Monthly Archives: July 2015

Claer Barrett and guests discuss some unusual investments that warrant investor caution, and the implications of a landmark ruling for those leaving a financial legacy to their families

 

Chinese equities have been in turmoil, suffering one of their worst days on record this week. FT Banking editor Martin Arnold asks Gabriel Wildau, the FT’s correspondent in Shanghai, how damaging this is for the country’s banking system.

 

Martin Arnold and guests discuss the recent stock market turmoil in China, whether this week’s results show that Credit Suisse may be closing the gap with its rival UBS, and how Lloyds and RBS are placed as the government prepares to sell off more shares in the two lenders.

 

Are hackers winning the battle for cyber security? FT West Coast editor Richard Waters speaks with San Francisco correspondent Hannah Kuchler and investigations correspondent Kara Scannell to discuss how banks, companies and governments are finding ways to marshal their defences. Find more reporting on the topic at FT.com/cyberinsecurity. Music: “Guttersnipe” by Jim Rooster.

 

The rousing spiritual from folk opera ‘Porgy and Bess’ has become one of the most recorded tunes of all time, says David Honigmann, with Miles Davis, Janis Joplin and Peter Gabriel among the artists who covered it. Credits: Columbia/Legacy, Mercury Records, Hallmark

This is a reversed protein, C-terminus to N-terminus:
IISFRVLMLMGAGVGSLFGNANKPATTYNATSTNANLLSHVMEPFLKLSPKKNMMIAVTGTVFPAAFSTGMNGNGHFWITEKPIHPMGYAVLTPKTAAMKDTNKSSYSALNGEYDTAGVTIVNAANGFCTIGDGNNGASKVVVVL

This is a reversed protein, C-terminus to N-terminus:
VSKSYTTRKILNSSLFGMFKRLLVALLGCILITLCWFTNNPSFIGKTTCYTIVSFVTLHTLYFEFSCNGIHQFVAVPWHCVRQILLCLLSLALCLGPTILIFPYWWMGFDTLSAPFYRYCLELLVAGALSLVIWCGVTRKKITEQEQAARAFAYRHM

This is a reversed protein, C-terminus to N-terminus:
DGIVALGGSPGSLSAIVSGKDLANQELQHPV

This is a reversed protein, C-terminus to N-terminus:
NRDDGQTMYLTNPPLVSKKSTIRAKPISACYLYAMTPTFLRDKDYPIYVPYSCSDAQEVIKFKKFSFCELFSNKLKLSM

On this episode of FT Alphachat, Shannon Bond and Andrew Edgecliffe-Johnson discuss the fallout for Gawker after a bad editorial decision; Lex’s Rob Armstrong guides listeners through the tech sector; and Kara Scannell and Matt Garrahan reflect on the Fifa scandals. Cardiff Garcia hosts.

 

Robert Shrimsley rounds up the best of the FT’s week in audio and video, including a look at corruption allegations in Brazil, what the removal of a financial regulator says about changing political priorities in Britain, dangerous spreadsheets and the mysterious disappearance of ugly people.

Plus, Michael Skapinker joins the show to explain why he thinks it no longer makes sense to own a car.

 

Alzheimer’s affects tens of millions of people around the world and the goal of an effective treatment has been so elusive that it is seen as a ‘black hole’ for drugs spending. But now Andrew Ward and David Crow find fresh hope of a breakthrough

 

Kamal Sharma, currency strategist at Bank of America Merrill Lynch, tells Roger Blitz when he thinks the Fed and the Bank of England will move on rates, as data continues to drive the markets

 

Much of the hope for Africa’s progress in recent years has centred on Nigeria, with its emerging middle class and renaissance in business and the arts. Roula Khalaf asks William Wallis whether the country’s new president can keep those hopes alive.